I drive an Infiniti. Having been a European (read as UK/German) manufactured snob on badges all my life, I just fell into this Infiniti deal, and it's been two years, and I have never looked back. And, hear you me, I ain't getting out soon. I love the car. But more than anything else, it's the last mile in the relationship that I like. The service.

Go to the Infiniti Dubai site, and every bit of the cost is there for all to see. I love it. That's transparency. That's being up front when it counts. Much better than when I drove my ex-car to somewhere way beyond the airport, was forced to hire one of their cars and then went back next day and paid excess of 3000 dhs for a 20k km service. Steep huh? So, I See yad that German badge.

Or hey, my ex-ex-car, another German badge, when the windows would not roll up, and I paid 3000 dhs to get that fixed. This in the very first year of ownership. Whatever happened to my warranty? Oh, apparently that tiny part, the one that rolls up the window, that wasn't covered by Germany.

And then, I went Japanese. No surprises, no frills on the bills, and I'm lovin' it. What or who makes the difference however is the guy on the phone. I usually don't use names in my blogs when I write negative bits, but this is so positive, so much of an example if there was one, that I musty name this guy: Jessico. He is the service manager at Infiniti in Jumeirah (Shk Zayed Road) and his politeness, his always willing to help attitude is absolutely what makes my Infinti ownership so fabulous.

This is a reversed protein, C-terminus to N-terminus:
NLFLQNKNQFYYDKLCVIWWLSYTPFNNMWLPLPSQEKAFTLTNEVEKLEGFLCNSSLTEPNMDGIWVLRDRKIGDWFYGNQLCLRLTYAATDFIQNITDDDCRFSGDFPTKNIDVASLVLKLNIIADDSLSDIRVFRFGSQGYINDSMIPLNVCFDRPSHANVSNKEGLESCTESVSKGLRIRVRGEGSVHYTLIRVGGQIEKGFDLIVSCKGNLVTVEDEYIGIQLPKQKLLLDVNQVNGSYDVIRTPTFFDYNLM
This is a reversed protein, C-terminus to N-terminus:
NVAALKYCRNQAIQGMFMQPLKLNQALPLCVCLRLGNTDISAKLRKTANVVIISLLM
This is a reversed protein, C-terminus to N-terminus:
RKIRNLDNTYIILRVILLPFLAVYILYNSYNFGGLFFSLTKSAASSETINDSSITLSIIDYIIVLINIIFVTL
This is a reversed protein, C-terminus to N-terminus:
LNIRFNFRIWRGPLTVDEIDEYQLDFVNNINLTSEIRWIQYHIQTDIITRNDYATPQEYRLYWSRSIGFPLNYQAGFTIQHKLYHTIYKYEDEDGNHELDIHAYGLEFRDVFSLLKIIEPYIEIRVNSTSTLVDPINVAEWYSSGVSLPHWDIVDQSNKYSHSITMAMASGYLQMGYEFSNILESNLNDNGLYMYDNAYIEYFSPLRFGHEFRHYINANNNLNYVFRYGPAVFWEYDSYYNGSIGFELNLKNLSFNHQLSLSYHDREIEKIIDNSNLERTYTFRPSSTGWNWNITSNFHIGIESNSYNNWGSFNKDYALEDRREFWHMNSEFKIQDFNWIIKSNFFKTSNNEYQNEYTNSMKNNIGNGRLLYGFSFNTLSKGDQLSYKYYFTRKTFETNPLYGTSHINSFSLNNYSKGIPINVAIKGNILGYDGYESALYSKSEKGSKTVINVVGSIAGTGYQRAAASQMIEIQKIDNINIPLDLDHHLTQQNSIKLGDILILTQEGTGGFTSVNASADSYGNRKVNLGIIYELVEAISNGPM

Jessico is the last mile. He is the one who makes the ads that Infiniti do in the papers day after day believable. He is the brand in action.

The Real in Real Estate

It's that time of the year. In Dubai, Cityscape defines the moment of truth for the real estate sector. Every year, investors, buyers, sellers, bankers, owners, tenants, the curious and the doomsday sayers all wait for this event. And, each year, it just gets hotter. Except this year, as I write, things are really, really on the edge.

Funnily enough, most every one I know in the ad industry also holds their breath. Someone who has a fair grasp of the industry here i the UAE told me that most agencies are '30% deep in real estate'. Meaning, around 30% of their revenues, in one form or another are real estate related communications related. Thus you see, if there's a spiral headed south, the ad industry here is not going to sit back and sigh and say 'There but for the grace of God...'

What I don't get is this wild wind of panic sentiment. When every stockbroker around is fighting for survival, when every market is in turmoil, hasn't the long standing sentiment always been to rely on real estate? To fall back on things like brick and mortar? But I guess the panic that's hit the money markets are drifting across the real estate segments as well. Although, even in the hardest hit markets, the strong real estate corners are holding steady. Let's just hope sense prevails. We wait and watch.